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Gingerbread, the national charity providing advice and practical support for single parents is ‘shocked’ by the revelations of the National Audit Office report - ‘Child Maintenance and Enforcement Commission: Cost Reduction.’
Gingerbread’s chief executive Fiona Weir said: ‘Single parents will be devastated by what this report shows: that the Commission is relying on taking money from children to pay for its own inefficiencies. We are astonished that the Commission is banking on fee charging to balance its books without any clear plan to get to grips with its management and performance failures.
‘It is shocking that the NAO has found that the Commission is at risk of repeating previous mistakes, and is a damning indictment of its ongoing poor performance.
‘We must not lose sight of the fundamental fact that many children who really need child maintenance will go without if the statutory maintenance service does not do its job properly. Government plans to charge parents to use the service run the risk of children losing out on child maintenance, as their parents try to avoid charges but are not able to agree and sustain private arrangements.
‘We urgently call on the government to suspend all plans to charge parents until the Commission is proven to be delivering an efficient, value-for-money service’.
Plans by the Child Maintenance and Enforcement Commission to reduce its spending are high risk, according to the National Audit Office commenting on the NAO report ‘Child Maintenance and Enforcement Commission: Cost Reduction.’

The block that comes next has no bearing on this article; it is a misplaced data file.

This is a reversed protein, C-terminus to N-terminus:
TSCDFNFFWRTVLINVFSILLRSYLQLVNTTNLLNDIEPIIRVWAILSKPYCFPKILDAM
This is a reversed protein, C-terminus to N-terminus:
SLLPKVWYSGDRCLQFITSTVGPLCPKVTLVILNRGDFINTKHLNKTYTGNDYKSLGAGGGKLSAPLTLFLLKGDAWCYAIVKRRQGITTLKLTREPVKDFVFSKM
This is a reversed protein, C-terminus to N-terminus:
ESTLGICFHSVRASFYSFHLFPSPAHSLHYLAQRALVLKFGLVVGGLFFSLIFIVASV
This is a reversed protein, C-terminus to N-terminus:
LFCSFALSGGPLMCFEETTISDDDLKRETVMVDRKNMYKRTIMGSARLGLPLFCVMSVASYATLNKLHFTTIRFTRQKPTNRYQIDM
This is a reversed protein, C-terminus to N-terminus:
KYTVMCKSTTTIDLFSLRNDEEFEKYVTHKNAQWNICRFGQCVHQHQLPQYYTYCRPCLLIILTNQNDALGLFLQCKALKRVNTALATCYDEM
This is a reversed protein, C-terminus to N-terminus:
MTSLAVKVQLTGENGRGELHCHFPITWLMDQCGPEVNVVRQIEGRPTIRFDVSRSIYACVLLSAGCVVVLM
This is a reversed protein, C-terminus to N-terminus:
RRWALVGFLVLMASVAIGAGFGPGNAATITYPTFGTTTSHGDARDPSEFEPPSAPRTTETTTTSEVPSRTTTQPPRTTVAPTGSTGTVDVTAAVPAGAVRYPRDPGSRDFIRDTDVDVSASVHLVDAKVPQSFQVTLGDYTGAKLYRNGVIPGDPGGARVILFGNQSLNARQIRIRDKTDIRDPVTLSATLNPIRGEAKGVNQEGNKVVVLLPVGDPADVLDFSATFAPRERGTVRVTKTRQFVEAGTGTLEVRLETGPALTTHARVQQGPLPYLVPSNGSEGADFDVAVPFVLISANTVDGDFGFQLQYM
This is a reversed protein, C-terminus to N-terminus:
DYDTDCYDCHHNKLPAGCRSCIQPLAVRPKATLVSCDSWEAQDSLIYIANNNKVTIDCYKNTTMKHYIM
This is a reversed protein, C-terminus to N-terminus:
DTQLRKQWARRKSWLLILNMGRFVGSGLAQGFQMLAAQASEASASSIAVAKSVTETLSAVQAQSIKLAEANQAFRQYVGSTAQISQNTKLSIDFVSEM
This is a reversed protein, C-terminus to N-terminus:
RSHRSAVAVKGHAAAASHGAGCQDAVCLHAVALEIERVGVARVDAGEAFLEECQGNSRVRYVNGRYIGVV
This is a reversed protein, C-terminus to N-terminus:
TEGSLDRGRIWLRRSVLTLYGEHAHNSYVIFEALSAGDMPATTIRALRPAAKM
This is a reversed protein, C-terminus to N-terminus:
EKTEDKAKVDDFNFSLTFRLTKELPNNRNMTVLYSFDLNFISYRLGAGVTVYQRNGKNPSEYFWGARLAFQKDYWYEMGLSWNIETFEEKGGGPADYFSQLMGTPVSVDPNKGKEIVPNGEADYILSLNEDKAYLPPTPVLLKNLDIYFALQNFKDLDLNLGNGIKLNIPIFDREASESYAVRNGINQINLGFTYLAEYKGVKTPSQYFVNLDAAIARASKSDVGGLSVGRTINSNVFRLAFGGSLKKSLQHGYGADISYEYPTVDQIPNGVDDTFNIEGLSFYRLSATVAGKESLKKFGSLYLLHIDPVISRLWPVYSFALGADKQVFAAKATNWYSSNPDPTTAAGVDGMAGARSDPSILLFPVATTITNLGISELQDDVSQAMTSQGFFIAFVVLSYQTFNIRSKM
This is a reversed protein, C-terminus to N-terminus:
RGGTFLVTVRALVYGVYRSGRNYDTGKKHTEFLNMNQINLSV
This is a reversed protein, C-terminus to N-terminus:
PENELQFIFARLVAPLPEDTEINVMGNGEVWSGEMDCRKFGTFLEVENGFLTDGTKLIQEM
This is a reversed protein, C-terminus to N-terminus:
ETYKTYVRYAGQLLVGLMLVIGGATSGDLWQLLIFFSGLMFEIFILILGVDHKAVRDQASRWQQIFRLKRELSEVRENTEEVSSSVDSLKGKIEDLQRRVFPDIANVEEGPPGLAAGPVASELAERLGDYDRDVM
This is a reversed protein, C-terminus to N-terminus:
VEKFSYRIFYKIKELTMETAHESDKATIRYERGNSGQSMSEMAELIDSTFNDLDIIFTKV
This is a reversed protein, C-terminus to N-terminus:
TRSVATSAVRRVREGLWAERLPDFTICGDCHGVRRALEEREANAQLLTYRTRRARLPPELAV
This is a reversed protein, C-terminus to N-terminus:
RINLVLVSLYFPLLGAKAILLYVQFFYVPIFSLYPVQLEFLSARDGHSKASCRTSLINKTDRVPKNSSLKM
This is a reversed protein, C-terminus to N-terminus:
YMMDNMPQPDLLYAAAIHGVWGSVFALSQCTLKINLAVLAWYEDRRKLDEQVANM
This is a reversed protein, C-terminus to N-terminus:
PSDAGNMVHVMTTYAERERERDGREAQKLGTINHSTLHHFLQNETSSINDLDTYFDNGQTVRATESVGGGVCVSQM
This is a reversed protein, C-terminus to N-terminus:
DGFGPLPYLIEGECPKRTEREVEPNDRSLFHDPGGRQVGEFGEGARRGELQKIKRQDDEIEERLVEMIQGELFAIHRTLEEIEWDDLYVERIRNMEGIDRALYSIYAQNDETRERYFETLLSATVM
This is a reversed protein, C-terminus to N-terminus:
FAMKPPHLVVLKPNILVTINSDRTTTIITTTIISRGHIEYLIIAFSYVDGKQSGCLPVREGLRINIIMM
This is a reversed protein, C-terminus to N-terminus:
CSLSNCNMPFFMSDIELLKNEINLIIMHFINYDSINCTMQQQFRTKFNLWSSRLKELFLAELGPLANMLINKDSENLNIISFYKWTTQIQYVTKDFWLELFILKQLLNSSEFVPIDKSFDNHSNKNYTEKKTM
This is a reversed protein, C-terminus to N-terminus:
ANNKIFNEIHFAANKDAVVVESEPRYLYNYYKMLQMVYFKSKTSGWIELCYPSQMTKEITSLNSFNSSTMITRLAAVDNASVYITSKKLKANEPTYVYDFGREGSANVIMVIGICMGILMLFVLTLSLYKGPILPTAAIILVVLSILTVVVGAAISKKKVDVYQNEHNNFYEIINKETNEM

They say there is already a £44 million shortfall in the £161 million reduction originally expected by 2014-15 and that the Commission is reliant on raising £71 million in fee income from parents as part of its planned savings. These estimates are however very uncertain and increase the risk that additional cuts might be needed late on in the Spending Review that could have an adverse effect on services.
The existing child maintenance schemes were considered problematic from the start and large backlogs of work built up. Efficiency has improved since 2006 and the cost of administering child maintenance has reduced. There are strong indications that costs remain high.
The National Audit Office believes the planned cost reductions rely heavily on the introduction of a new child maintenance scheme and associated IT system. They are concerned that as IT costs have increased and the Commission risks repeating some of the mistakes made on the earlier child maintenance schemes. The estimates for fee income include assumptions that the NAO cannot substantiate. There is no contingency plan if forecast income for the last year of the Spending Review in 2014-15 proves optimistic.
The NAO say that according to the report, the Commission’s plans to reduce costs are high risk and not sufficiently developed to secure the savings needed. The NAO say that the Commission needs to consider alternative options for restructuring and introduce measures to improve productivity.
Amyas Morse, head of the National Audit Office, said: ‘Faced with a challenging but achievable target for reducing its spending, the Child Maintenance and Enforcement Commission is relying heavily on the introduction of fees to parents, underpinned by a new IT system. This is a high risk approach with no contingencies if it goes awry.
‘I do not believe the Commission can achieve value for money without developing a realistic plan for controlling and reducing its costs and this will involve making genuine efficiencies in how it delivers its services.’